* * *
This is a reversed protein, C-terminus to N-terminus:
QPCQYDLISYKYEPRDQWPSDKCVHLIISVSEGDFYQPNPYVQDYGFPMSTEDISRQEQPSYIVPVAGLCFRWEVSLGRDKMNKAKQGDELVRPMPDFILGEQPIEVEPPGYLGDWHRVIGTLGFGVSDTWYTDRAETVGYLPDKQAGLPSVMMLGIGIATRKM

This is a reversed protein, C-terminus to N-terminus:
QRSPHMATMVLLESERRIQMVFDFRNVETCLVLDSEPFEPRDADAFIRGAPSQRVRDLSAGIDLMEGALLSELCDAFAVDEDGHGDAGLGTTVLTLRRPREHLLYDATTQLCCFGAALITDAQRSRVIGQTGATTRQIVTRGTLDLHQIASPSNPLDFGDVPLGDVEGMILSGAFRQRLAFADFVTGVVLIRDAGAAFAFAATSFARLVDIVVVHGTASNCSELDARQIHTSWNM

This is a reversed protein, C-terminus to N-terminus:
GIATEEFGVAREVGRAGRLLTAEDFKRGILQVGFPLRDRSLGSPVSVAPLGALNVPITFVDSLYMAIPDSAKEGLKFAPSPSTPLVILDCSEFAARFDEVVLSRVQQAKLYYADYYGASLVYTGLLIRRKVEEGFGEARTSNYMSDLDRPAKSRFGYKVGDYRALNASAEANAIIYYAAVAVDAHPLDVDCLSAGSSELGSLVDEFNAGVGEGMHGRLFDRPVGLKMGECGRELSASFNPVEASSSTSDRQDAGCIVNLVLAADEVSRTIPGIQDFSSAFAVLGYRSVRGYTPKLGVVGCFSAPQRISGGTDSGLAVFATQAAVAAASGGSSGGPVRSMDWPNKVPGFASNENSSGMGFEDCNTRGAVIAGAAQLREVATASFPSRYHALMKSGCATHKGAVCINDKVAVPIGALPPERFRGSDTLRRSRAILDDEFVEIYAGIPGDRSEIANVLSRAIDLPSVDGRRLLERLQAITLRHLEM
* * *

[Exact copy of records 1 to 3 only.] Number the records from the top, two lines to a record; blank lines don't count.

This is a reversed protein, C-terminus to N-terminus:
QPCQYDLISYKYEPRDQWPSDKCVHLIISVSEGDFYQPNPYVQDYGFPMSTEDISRQEQPSYIVPVAGLCFRWEVSLGRDKMNKAKQGDELVRPMPDFILGEQPIEVEPPGYLGDWHRVIGTLGFGVSDTWYTDRAETVGYLPDKQAGLPSVMMLGIGIATRKM

This is a reversed protein, C-terminus to N-terminus:
QRSPHMATMVLLESERRIQMVFDFRNVETCLVLDSEPFEPRDADAFIRGAPSQRVRDLSAGIDLMEGALLSELCDAFAVDEDGHGDAGLGTTVLTLRRPREHLLYDATTQLCCFGAALITDAQRSRVIGQTGATTRQIVTRGTLDLHQIASPSNPLDFGDVPLGDVEGMILSGAFRQRLAFADFVTGVVLIRDAGAAFAFAATSFARLVDIVVVHGTASNCSELDARQIHTSWNM

This is a reversed protein, C-terminus to N-terminus:
GIATEEFGVAREVGRAGRLLTAEDFKRGILQVGFPLRDRSLGSPVSVAPLGALNVPITFVDSLYMAIPDSAKEGLKFAPSPSTPLVILDCSEFAARFDEVVLSRVQQAKLYYADYYGASLVYTGLLIRRKVEEGFGEARTSNYMSDLDRPAKSRFGYKVGDYRALNASAEANAIIYYAAVAVDAHPLDVDCLSAGSSELGSLVDEFNAGVGEGMHGRLFDRPVGLKMGECGRELSASFNPVEASSSTSDRQDAGCIVNLVLAADEVSRTIPGIQDFSSAFAVLGYRSVRGYTPKLGVVGCFSAPQRISGGTDSGLAVFATQAAVAAASGGSSGGPVRSMDWPNKVPGFASNENSSGMGFEDCNTRGAVIAGAAQLREVATASFPSRYHALMKSGCATHKGAVCINDKVAVPIGALPPERFRGSDTLRRSRAILDDEFVEIYAGIPGDRSEIANVLSRAIDLPSVDGRRLLERLQAITLRHLEM